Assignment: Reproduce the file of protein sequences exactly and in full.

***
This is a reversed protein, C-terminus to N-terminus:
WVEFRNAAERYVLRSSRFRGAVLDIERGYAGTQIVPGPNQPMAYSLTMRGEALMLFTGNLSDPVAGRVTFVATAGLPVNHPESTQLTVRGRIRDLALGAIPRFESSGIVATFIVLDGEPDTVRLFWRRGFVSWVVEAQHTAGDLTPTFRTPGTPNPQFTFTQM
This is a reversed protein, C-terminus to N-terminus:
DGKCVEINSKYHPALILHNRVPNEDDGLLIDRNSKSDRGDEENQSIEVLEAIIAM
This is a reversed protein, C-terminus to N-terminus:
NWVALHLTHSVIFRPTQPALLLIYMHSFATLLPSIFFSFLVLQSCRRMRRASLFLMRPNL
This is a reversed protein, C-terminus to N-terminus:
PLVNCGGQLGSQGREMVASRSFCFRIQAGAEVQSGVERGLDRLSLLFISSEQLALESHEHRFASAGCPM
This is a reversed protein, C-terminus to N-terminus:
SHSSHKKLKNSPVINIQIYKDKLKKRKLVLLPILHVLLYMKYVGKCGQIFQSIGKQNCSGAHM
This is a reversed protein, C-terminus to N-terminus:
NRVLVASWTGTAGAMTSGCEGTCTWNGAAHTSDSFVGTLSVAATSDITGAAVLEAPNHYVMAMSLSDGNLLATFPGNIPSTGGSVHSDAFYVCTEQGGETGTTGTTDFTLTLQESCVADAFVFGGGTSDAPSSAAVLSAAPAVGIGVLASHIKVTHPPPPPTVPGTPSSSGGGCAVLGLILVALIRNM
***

This is a reversed protein, C-terminus to N-terminus:
WVEFRNAAERYVLRSSRFRGAVLDIERGYAGTQIVPGPNQPMAYSLTMRGEALMLFTGNLSDPVAGRVTFVATAGLPVNHPESTQLTVRGRIRDLALGAIPRFESSGIVATFIVLDGEPDTVRLFWRRGFVSWVVEAQHTAGDLTPTFRTPGTPNPQFTFTQM
This is a reversed protein, C-terminus to N-terminus:
DGKCVEINSKYHPALILHNRVPNEDDGLLIDRNSKSDRGDEENQSIEVLEAIIAM
This is a reversed protein, C-terminus to N-terminus:
NWVALHLTHSVIFRPTQPALLLIYMHSFATLLPSIFFSFLVLQSCRRMRRASLFLMRPNL
This is a reversed protein, C-terminus to N-terminus:
PLVNCGGQLGSQGREMVASRSFCFRIQAGAEVQSGVERGLDRLSLLFISSEQLALESHEHRFASAGCPM
This is a reversed protein, C-terminus to N-terminus:
SHSSHKKLKNSPVINIQIYKDKLKKRKLVLLPILHVLLYMKYVGKCGQIFQSIGKQNCSGAHM
This is a reversed protein, C-terminus to N-terminus:
NRVLVASWTGTAGAMTSGCEGTCTWNGAAHTSDSFVGTLSVAATSDITGAAVLEAPNHYVMAMSLSDGNLLATFPGNIPSTGGSVHSDAFYVCTEQGGETGTTGTTDFTLTLQESCVADAFVFGGGTSDAPSSAAVLSAAPAVGIGVLASHIKVTHPPPPPTVPGTPSSSGGGCAVLGLILVALIRNM